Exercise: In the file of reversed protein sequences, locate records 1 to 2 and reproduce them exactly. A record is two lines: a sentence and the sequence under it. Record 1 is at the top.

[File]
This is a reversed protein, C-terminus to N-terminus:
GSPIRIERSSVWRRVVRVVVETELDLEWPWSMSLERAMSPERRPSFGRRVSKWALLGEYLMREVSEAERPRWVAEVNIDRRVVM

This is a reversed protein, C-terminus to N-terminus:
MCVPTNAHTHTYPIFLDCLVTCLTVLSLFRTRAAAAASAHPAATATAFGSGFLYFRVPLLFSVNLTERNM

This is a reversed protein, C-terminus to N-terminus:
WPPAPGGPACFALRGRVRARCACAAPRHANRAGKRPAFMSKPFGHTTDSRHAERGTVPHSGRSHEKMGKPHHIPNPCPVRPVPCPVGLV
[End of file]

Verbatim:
This is a reversed protein, C-terminus to N-terminus:
GSPIRIERSSVWRRVVRVVVETELDLEWPWSMSLERAMSPERRPSFGRRVSKWALLGEYLMREVSEAERPRWVAEVNIDRRVVM

This is a reversed protein, C-terminus to N-terminus:
MCVPTNAHTHTYPIFLDCLVTCLTVLSLFRTRAAAAASAHPAATATAFGSGFLYFRVPLLFSVNLTERNM